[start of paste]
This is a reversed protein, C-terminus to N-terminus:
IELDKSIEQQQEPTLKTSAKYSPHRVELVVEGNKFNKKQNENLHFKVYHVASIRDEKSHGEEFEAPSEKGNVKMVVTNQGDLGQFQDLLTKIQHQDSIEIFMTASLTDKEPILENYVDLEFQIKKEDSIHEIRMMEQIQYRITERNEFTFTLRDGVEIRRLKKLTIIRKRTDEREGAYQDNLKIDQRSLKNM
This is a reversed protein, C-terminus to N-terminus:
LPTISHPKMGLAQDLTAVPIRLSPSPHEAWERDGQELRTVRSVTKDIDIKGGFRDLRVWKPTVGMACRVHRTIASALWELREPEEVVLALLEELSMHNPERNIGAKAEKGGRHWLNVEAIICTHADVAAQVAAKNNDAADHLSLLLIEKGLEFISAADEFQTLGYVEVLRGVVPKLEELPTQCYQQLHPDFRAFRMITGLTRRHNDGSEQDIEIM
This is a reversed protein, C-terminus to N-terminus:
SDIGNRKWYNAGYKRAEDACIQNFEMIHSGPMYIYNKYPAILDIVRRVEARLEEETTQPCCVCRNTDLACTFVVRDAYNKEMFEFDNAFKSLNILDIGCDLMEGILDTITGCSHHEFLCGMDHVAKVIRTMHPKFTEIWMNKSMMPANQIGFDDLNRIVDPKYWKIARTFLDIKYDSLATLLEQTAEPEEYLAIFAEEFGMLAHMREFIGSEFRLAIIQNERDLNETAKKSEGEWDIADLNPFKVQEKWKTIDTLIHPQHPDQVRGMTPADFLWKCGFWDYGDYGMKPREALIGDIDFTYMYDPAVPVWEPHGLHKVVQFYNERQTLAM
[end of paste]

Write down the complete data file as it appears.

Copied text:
This is a reversed protein, C-terminus to N-terminus:
IELDKSIEQQQEPTLKTSAKYSPHRVELVVEGNKFNKKQNENLHFKVYHVASIRDEKSHGEEFEAPSEKGNVKMVVTNQGDLGQFQDLLTKIQHQDSIEIFMTASLTDKEPILENYVDLEFQIKKEDSIHEIRMMEQIQYRITERNEFTFTLRDGVEIRRLKKLTIIRKRTDEREGAYQDNLKIDQRSLKNM
This is a reversed protein, C-terminus to N-terminus:
LPTISHPKMGLAQDLTAVPIRLSPSPHEAWERDGQELRTVRSVTKDIDIKGGFRDLRVWKPTVGMACRVHRTIASALWELREPEEVVLALLEELSMHNPERNIGAKAEKGGRHWLNVEAIICTHADVAAQVAAKNNDAADHLSLLLIEKGLEFISAADEFQTLGYVEVLRGVVPKLEELPTQCYQQLHPDFRAFRMITGLTRRHNDGSEQDIEIM
This is a reversed protein, C-terminus to N-terminus:
SDIGNRKWYNAGYKRAEDACIQNFEMIHSGPMYIYNKYPAILDIVRRVEARLEEETTQPCCVCRNTDLACTFVVRDAYNKEMFEFDNAFKSLNILDIGCDLMEGILDTITGCSHHEFLCGMDHVAKVIRTMHPKFTEIWMNKSMMPANQIGFDDLNRIVDPKYWKIARTFLDIKYDSLATLLEQTAEPEEYLAIFAEEFGMLAHMREFIGSEFRLAIIQNERDLNETAKKSEGEWDIADLNPFKVQEKWKTIDTLIHPQHPDQVRGMTPADFLWKCGFWDYGDYGMKPREALIGDIDFTYMYDPAVPVWEPHGLHKVVQFYNERQTLAM